At face value this article would appear to be, at best, sensationalist. But if you delve below the hyperbole, the essence of Gartner’s view is that data will become further decentralised and distributed. Unfortunately, the majority of the article weakens this argument by focusing on some simplistic RFID scenarios that do not withstand further investigation.

Consider the can of soup example with the inventory system that has no historic reference data. Say the inventory system determines that there are 100 cans of soup at one point in time, but later on discovers that there only 95 cans. Does it even know that 5 cans have gone since the last check? Have 5 cans been sold? What if 2 were stolen? What if a customer purchased a can, left the shop briefly, and later called back still carrying the same can of soup? How would the inventory system recognise that possibility if it accidentally discovered the can? Will the customer get charged again when he leaves the shop? Forget the soup, what we have here is a can of worms.

All of the above problems ostensibly come from the lack of any historic reference and yet the article only very briefly mentions that this still remains an essential aspect. This brief mention appears in the final paragraph, after the previous claims have left you in a state of outrage.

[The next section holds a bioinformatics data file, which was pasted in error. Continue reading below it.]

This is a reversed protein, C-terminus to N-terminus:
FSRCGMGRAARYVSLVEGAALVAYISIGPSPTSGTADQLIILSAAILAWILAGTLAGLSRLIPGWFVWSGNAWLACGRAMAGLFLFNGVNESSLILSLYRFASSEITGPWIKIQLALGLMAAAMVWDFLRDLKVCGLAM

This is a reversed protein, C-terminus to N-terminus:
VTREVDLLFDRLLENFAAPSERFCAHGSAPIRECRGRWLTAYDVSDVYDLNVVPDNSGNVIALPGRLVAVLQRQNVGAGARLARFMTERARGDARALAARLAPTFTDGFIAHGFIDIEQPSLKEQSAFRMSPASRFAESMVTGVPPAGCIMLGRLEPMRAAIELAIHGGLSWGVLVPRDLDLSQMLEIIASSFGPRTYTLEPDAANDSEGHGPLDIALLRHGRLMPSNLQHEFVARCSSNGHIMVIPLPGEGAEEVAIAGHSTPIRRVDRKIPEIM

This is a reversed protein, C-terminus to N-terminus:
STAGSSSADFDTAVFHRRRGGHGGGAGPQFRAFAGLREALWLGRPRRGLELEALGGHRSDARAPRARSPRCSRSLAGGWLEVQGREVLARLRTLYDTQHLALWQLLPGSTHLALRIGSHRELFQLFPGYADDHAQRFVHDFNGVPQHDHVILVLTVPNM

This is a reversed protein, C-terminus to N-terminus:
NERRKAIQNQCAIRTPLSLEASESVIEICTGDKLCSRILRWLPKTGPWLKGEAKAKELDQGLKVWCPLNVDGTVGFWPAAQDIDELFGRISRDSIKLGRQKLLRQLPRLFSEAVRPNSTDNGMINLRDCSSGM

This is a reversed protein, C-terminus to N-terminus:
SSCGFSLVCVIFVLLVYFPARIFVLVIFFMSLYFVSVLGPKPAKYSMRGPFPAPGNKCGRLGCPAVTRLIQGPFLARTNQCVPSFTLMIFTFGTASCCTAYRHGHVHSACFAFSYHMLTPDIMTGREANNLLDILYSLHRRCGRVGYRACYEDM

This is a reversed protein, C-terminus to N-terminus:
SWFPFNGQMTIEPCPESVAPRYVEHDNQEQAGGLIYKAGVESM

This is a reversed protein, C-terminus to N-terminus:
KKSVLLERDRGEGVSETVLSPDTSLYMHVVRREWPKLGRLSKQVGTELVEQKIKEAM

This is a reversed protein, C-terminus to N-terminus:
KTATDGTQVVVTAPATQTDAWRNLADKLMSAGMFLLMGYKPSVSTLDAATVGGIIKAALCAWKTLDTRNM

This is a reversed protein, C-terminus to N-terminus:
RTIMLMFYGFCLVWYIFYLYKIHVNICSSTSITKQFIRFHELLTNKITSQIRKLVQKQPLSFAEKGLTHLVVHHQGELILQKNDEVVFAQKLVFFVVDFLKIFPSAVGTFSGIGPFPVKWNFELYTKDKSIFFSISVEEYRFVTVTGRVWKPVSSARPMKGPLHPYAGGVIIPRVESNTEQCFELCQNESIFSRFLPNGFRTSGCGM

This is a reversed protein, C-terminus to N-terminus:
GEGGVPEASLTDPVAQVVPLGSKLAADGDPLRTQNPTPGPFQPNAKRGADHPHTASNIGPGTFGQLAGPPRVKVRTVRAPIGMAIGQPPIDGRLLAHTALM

The fact is, RFID tag scanners and processes will produce event data essential to the understanding of the distribution system and its efficiency. Moreover, with tagging on individual items, there is likely to be terabytes of the stuff flowing throughout any reasonably large enterprise. You will not want to, or need to, pour all of this event data into a central database. I think Gartner is promoting the idea that you keep the data close to its origination and distribute it. This is more an argument for EII and SOA than an argument for the demise of databases per se. If nothing else, you need to retain historical data for manageability, security and accountability. But it doesn’t need to be centralised and detailed immutable historic event data doesn’t need to be shoehorned into a RDBMS as you only need to access it for search and aggregate it for analytics.